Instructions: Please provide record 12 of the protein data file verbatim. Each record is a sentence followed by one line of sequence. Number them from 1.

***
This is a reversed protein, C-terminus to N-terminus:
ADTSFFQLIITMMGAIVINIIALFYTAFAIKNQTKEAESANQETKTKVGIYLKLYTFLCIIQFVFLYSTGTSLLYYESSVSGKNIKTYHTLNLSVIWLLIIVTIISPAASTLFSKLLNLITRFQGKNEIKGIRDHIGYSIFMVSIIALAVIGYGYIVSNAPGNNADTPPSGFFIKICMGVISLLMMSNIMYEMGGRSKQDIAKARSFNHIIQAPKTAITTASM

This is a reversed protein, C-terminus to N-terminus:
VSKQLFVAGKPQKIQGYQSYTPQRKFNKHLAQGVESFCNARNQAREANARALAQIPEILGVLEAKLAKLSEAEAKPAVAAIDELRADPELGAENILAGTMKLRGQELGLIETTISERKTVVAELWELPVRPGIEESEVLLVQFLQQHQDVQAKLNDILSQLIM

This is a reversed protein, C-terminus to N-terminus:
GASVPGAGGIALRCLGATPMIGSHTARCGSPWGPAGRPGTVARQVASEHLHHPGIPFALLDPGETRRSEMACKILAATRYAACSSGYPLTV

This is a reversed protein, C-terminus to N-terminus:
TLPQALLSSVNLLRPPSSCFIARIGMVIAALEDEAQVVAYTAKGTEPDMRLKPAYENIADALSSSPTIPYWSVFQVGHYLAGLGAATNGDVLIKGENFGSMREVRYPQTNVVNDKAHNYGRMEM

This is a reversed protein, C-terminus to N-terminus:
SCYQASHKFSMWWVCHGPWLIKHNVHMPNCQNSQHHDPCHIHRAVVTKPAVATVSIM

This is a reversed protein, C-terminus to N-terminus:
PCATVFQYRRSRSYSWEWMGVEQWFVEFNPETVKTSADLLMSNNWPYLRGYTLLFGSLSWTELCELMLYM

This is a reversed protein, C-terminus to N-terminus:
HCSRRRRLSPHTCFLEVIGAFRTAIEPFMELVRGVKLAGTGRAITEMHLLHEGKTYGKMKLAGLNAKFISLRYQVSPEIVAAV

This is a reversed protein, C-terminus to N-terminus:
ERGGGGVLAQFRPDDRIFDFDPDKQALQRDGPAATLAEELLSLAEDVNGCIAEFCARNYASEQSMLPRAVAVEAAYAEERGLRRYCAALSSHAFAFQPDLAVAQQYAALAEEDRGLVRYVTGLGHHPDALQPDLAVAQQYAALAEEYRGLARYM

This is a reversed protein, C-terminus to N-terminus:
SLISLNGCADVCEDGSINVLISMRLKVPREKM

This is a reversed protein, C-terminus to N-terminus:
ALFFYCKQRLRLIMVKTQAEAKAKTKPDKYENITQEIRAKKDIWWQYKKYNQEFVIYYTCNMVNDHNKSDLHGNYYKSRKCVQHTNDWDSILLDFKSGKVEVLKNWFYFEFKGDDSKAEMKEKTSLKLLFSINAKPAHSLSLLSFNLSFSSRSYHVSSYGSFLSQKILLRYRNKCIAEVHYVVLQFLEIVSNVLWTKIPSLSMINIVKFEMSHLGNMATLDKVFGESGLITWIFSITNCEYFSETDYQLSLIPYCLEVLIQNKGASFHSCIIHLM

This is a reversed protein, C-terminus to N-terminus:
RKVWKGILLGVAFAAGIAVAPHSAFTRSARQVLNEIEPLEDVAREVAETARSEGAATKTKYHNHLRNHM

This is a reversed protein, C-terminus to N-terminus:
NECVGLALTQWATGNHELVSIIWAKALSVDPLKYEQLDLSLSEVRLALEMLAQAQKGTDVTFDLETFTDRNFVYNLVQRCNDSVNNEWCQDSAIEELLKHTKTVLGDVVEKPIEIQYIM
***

This is a reversed protein, C-terminus to N-terminus:
NECVGLALTQWATGNHELVSIIWAKALSVDPLKYEQLDLSLSEVRLALEMLAQAQKGTDVTFDLETFTDRNFVYNLVQRCNDSVNNEWCQDSAIEELLKHTKTVLGDVVEKPIEIQYIM